Governor Quinn Signs Law to Protect Individuals Obtaining Consumer Loans Print
News Releases - Business & Economy
Written by William Palmisano   
Monday, 21 June 2010 14:18

Law Caps Loan Interest Rates, Closes Loopholes

CHICAGO – June 21, 2010. Governor Pat Quinn today signed a bill into law that will increase protections for Illinois residents obtaining consumer installment loans. The new law caps interest rates charged by consumer finance companies, which can sometimes be as high as 1,000 percent.

“Many consumers who take out short-term loans are doing so as a last resort to pay their bills and provide for their families. It is all too easy for lenders to take advantage of them by raising interest rates and setting very short repayment periods,” said Governor Quinn. “It is important that we do everything we can to protect these consumers who are already hurting, by helping to make these loans more affordable.”

House Bill 537 sponsored by Rep. Lou Lang (D-Skokie) and Sen. Kimberly Lightford (D-Westchester) protects consumers by setting reasonable interest rates for loans. Current interest rates for consumer installment loans can be exorbitantly high. Under the new law, rates on consumer installment loans will be capped at 99 percent rate for loans $4,000 and less and 36 percent for loans greater than $4,000.

"For too long, Wild West lending practices have dominated the marketplace in Illinois and consumers have suffered as a result - saddled with costly loans that they could never repay," said Attorney General Madigan. "Now that has changed. House Bill 537 reigns in abusive and predatory lending practices and protects consumers. I want to thank Senator Lightford, Representative Lang, the Governor's Office and consumer advocates for their hard work on this important consumer protection legislation."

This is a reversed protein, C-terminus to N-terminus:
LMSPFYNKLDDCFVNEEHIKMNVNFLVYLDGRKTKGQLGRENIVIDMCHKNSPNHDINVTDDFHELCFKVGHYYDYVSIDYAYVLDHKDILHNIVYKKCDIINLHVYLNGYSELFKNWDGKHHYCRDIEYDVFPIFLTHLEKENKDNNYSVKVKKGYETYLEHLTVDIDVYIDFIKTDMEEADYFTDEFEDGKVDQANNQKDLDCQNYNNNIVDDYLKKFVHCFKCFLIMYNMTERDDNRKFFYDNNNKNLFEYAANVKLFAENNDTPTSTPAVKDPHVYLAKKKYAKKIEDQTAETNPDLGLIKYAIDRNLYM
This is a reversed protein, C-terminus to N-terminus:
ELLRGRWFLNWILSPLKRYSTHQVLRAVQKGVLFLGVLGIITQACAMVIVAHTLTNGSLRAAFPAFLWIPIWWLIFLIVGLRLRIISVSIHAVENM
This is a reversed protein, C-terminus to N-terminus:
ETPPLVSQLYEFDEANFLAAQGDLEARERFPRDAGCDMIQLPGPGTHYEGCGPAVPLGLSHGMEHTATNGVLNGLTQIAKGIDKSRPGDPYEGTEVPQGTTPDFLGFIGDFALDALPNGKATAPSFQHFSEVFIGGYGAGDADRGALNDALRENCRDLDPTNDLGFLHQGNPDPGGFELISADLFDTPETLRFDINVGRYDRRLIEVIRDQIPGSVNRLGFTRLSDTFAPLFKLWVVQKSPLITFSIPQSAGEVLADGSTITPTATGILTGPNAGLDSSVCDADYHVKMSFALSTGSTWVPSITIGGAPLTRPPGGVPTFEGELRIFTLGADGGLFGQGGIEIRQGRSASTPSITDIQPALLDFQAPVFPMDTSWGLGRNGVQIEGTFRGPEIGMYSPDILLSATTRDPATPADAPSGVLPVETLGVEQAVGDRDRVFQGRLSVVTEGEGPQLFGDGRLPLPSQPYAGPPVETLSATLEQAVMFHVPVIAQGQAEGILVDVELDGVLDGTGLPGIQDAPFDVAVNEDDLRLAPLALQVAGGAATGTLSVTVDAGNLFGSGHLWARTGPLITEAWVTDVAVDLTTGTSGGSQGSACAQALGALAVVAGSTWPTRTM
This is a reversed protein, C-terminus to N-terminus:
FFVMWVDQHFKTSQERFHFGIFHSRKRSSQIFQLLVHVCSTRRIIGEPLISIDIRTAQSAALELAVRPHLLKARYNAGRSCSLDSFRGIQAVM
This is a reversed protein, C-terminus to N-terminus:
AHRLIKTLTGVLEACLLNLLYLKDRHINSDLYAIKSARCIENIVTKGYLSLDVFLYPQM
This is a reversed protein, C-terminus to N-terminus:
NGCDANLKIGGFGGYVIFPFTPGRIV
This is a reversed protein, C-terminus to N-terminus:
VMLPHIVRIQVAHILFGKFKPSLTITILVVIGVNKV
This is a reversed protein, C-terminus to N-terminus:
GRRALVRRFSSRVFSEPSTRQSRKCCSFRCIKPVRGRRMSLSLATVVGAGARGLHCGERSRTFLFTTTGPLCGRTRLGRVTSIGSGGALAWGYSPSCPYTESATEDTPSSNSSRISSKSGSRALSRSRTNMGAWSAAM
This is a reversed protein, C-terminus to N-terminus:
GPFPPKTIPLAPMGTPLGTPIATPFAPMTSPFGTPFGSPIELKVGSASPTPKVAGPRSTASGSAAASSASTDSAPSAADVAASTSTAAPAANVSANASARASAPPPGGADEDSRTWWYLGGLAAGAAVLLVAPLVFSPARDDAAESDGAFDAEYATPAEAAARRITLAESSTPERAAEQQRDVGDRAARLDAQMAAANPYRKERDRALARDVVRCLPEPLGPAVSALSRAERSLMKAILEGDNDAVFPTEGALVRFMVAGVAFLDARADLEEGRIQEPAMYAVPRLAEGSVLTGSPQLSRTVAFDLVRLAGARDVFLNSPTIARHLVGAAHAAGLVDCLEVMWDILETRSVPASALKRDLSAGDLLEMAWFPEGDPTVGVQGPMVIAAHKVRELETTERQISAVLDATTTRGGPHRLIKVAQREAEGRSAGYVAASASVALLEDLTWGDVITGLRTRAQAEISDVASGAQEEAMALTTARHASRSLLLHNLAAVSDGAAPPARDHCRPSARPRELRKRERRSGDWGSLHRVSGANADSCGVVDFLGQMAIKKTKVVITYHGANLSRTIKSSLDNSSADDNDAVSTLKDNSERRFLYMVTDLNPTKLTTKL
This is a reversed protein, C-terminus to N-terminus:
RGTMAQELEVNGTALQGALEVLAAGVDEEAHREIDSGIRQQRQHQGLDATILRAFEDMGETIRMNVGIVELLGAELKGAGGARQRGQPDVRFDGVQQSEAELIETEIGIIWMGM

The new law also includes provisions to help borrowers repay loans more easily. For example, lending is based upon the borrower’s ability to repay the loan. Monthly payments on consumer installment loans are limited to 22.5 percent of the borrower’s gross monthly income. In order to give borrowers enough time to repay the loan, the new minimum loan term will be set at six months – an increase from the previous four month term.

“We look forward to working with licensed lenders and their customers to make sure this law is strictly enforced,” said Secretary of Financial and Professional Regulation Brent Adams. “For too long, Illinois borrowers have been at the mercy of lenders who were free to charge quadruple-digit interest rates.”

The law expands the existing statewide database that tracks payday loans to also track consumer installment loans, which will enable the state to ensure that lenders are complying with the new law.  The law also eliminates balloon payments and prevents lenders from penalizing borrowers for paying off loans early.

House Bill 537 was supported by numerous consumer groups and lenders alike, and it passed through the Illinois General Assembly almost unanimously.

Governor Quinn signed the legislation in Chicago. It goes into effect nine months after becoming law.

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